The climate of revivalism and resurrection and "everything bad must be of foreign origin" was the mantra of this brahminical lot which set out to displace the devadasi and usurp her art, devoid of the context. They wished to acquire and appropriate "culture". Bharatanatyam stood brahminised and an essentially Brahmin media and men in power helped the process reach a pinnacle where the original practitioner of the art form, the devadasi was shunned and Brahmins all ' the Rukminis, the Kalanidhis and the Kamalas shone. The efforts of E. Krishna Iyer saved the art of the devadasis from total annihilation and one devadasi in particular ' Bala ' could stand up to this "society ladies lot" and give them a run in their nine yard sari! till date, she remains the most important bridge, link, and model of that tradition. And Bhanumati to lesser extent. M.K. Saroja, a mudaliar (and much later, Alarmel Valli a Chettiar) proved two exceptions to this scenario by being neither of Brahmin nor devadasi origin and were respected and celebrated for their art.

Today, devadasis are far and few in between and the brahminisation of Bharatanatyam is complete. So much so, dancers of other forms like Orissi in east, Sanjukta Panigrahi and Sonal Mansingh, expressed desire to serve as devadasis in temples, an irony lost on all.

Did a tradition undergo a transition or mere displacement? Is the transition more about context than content? Is merely a change of format transition?

In Bengal arose a legendary dancer Uday Shankar (elder brother to Ravi Shankar) and he created what could be called the first bridge to "transition". Of course, had Anna Pavlova not picked him up to partner her in her Radha-Krishna numbers, he might have remained a painter for which he had been sent to England in the first place! Somewhat like Ram Gopal who was made by La Meri using him as a partner, many Indian dancers' fortunes were made by catalysts from outside India. Gopinath by American Ragini Esther Devi, Ananda Shivaram by Australian Louise Lightfoot.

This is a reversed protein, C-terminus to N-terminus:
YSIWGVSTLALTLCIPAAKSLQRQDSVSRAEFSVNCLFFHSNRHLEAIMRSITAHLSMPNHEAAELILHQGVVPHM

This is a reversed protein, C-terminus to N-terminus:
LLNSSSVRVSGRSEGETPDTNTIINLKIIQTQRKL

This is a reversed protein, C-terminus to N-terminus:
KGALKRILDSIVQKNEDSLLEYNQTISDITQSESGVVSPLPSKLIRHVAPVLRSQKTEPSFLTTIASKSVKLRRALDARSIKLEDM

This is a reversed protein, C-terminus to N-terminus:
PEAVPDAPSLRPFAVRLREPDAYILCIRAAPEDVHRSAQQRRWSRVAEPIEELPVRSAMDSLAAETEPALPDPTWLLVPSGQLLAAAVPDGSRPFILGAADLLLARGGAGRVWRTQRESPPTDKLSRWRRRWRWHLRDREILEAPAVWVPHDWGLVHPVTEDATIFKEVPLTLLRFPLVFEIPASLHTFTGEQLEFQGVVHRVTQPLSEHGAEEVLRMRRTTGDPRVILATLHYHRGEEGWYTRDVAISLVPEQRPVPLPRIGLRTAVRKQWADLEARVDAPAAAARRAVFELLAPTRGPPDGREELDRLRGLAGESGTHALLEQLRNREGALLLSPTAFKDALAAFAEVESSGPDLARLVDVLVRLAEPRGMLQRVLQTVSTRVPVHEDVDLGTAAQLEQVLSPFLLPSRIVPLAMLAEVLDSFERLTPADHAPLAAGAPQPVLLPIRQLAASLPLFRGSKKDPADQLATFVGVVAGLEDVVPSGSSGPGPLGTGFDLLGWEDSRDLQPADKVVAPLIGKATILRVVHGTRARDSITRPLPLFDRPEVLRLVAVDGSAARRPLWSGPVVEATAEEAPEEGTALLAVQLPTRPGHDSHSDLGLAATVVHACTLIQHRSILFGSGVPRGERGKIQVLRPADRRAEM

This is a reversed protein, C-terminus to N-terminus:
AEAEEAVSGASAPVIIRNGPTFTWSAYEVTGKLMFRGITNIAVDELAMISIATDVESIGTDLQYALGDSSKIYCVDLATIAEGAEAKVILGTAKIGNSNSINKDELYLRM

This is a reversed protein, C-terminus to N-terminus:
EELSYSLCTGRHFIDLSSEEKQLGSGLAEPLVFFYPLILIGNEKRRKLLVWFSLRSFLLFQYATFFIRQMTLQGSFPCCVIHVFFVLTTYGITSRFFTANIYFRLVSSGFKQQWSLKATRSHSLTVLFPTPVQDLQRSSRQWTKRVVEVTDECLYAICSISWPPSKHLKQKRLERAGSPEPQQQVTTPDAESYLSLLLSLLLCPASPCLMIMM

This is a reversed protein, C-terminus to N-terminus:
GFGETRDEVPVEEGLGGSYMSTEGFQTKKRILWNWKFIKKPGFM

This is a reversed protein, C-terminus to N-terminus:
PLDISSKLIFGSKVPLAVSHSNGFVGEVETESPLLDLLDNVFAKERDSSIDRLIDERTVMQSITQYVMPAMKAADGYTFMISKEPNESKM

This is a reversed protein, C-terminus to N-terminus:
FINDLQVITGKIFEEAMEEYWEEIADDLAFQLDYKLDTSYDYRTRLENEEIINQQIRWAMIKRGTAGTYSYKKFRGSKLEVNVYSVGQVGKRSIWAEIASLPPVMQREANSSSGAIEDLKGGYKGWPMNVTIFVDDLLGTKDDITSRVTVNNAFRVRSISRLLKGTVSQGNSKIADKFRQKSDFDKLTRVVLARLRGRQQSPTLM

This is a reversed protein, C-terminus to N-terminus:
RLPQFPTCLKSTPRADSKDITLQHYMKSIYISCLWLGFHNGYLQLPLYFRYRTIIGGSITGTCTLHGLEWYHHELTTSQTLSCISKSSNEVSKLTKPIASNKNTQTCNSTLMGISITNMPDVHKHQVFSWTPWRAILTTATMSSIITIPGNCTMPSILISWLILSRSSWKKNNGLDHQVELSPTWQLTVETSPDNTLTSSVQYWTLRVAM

Uday Shankar used Indian themes but demystified most classical styles to create his own style popularly dubbed after him. Till date, he is hailed and held to be the father of "modern or contemporary Indian dance." Unfortunately, most of his students, Narendra Sharma, Sachin Shankar, Prabhat Ganguli, tried to overreach their intellectual and artistic capacities and failed to either continue the Uday Shankar style or create something lasting of their own. Only his daughter, Mamata Shankar retained some critical components of the style. By the 1970s, both the man and the style failed out.

It was in the 1970s that a failed Bharatanatyam dancer, Chandralekha by name, decided to break away from her mould, tired as she was of the margam format and the traditional repertoire of love-lorn lady waiting for her lover ' the fodder forpadams (love songs) in Bharatanatyam. The 1960s were a time of considerable change. Remember the Beatles, the hippies, Vietnam and feminism? Chandralekha must have absorbed some of that spirit and as everything comes to India at least a decade later, if not a century, she, out of protest or in defiance or simply to look different, dyed her hair white since the scriptures and traditional material described all maidens as "black-haired beauties with kohl-rimmed eyes'" and tried to chart and individual course. The credit for her rise goes to a German, George Lechner, who in his role as director of Max Mueller Bhavan in Bombay tried to bring about East-West encounters.

Instead of the Alarippu-to-Tillana format of presentation, she did group work, undertook esoteric themes, teamed up with Kamadeva, a beautifully endowed and trained male dancer and in the1980s flowered into her own by creating productions like Angika and Lilavati which held. Later day attempts to make her the Pina Bausch of India fell flat and her recent productions like Raga seem to indicate that her best is behind her.

After Chandralekha, the notable dancers who show potential in carrying this movement forward without mauling or subverting it are dancers like Anita Ratnam, Auroville Anu and surely Leela Samson and her disciple Navtej Singh. Samson a product of strict, starched Kalakshetra mould where even Sita goes to exile intakitakitatoum (a sad scene depicted in a typical, flighty Kalakshetra format subverting the theme) has gone beyond it to create a style which flows and holds well. Padmini Ravi is the latest addition to the tribe of Bharatanatyam artistes doing meaningful work.